What Is Cancer and What Causes It?
In medical terms, cancer is any disease that causes the development of abnormal cells that replicate uncontrollably in the body. Usually, healthy cells have the inherent ability to detect and destroy the mutated DNA that creates these abnormal, or cancerous cells. When your healthy cells are unable to repair the mutations, the abnormal DNA takes over and cancerous cells begin to grow and divide uncontrollably in their place.
This scenario is scary enough, but add in the fact that cancerous cells have a longer lifespan than healthy cells, and you find the cancer growing into a tumor. When a tumor becomes big enough, it seeks out its own blood supply and the nutrients that will allow it to rapidly grow until it’s surgically removed or the patient dies. Thankfully, not all cancers develop into tumors. However, the ones that do not can still become fatal when they spread into other parts of the body.
What Environmental Factors Are the Key?
Since there is no cure for cancer yet, much research has been dedicated to finding out what causes cancer and how we can avoid exposure to those causes in our daily lives. Unfortunately, some of us can’t avoid it. Studies have shown that roughly 10 percent of cancer victims are born with small mutations in their DNA that laid the groundwork for the cancer they developed later in life. In other cases, environmental factors are proven to be the initiator of the disease. Examples of this are UV light from the sun, or carcinogens (chemicals) that build up in the lungs of smokers.
If the environments you work or live in continually expose to you carcinogens like cigarette smoke, asbestos, arsenic, chromium and benzene, your risk of getting cancer and other diseases increases dramatically. In fact, the National Cancer Institute released a report in 2004 that stated at least 80% of all cancer cases are due to environmental factors such as these. Two to eight percent of that number is attributed to chemical exposure in the workplace – and an astounding one-third of all environmentally caused cancers are attributed to cigarette smoke and tobacco use.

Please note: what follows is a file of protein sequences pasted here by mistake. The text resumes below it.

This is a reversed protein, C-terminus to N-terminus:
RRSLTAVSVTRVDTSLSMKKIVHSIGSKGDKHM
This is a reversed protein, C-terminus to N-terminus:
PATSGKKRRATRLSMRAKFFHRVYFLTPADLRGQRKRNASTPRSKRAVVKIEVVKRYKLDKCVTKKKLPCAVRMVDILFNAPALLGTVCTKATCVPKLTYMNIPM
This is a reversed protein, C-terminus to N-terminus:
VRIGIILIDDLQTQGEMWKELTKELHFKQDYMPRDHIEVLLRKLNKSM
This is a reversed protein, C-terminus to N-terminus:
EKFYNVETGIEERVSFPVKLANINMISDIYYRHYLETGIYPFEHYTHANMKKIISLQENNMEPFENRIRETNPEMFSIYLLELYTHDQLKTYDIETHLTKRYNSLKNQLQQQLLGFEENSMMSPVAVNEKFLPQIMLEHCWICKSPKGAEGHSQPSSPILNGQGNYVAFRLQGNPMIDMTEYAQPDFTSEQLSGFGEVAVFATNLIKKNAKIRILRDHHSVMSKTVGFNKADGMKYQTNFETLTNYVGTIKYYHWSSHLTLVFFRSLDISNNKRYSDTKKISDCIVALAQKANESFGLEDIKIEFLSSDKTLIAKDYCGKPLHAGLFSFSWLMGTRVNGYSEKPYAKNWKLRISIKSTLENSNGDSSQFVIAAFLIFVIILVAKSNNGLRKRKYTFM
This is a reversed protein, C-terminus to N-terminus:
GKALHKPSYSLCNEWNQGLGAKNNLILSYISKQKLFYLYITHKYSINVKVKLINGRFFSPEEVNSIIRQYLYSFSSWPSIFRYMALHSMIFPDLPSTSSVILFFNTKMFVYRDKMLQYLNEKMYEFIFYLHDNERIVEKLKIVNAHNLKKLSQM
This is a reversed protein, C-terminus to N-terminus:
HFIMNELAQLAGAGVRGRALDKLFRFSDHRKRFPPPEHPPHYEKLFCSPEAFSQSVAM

Is My Working Environment to Blame for My Cancer?
Since the environment causes 80% of all cancers, you should definitely investigate whether your working environment is to blame. There is a high probability that this is the case if you do work with dangerous chemicals on a daily basis. And, due to extensive research in this area, most dangerous chemicals can now be linked to specific cancers. For instance, metals such as arsenic are linked with bladder, lung and skin cancer, and pesticide exposure is linked with brain cancer, leukemia and non-Hodgkin’s lymphoma.
By researching your particular cancer and illuminating connections such as these, you may be able to build a case against your employer. If it can be proven in court that your employer acted negligently in exposing you to a dangerous chemical that caused your cancer, it is possible to sue for damages related to your medical bills, lost wages and pain and suffering.
These cases can be difficult to prosecute, however, because it is often hard to draw conclusive links between the chemicals and your cancer when other causes cannot be ruled out. But, that should not prevent you from contacting an experienced toxic tort attorney. Most attorneys who litigate toxic tort lawsuits won’t charge you unless he or she wins or settles your case out of court, so it is never a bad idea to seek legal counsel and discuss your options.
If you or someone you know has contracted cancer as a result of personal injury, please contact a personal injury attorney such as Silberstein, Awad, and Miklos in New York, New York.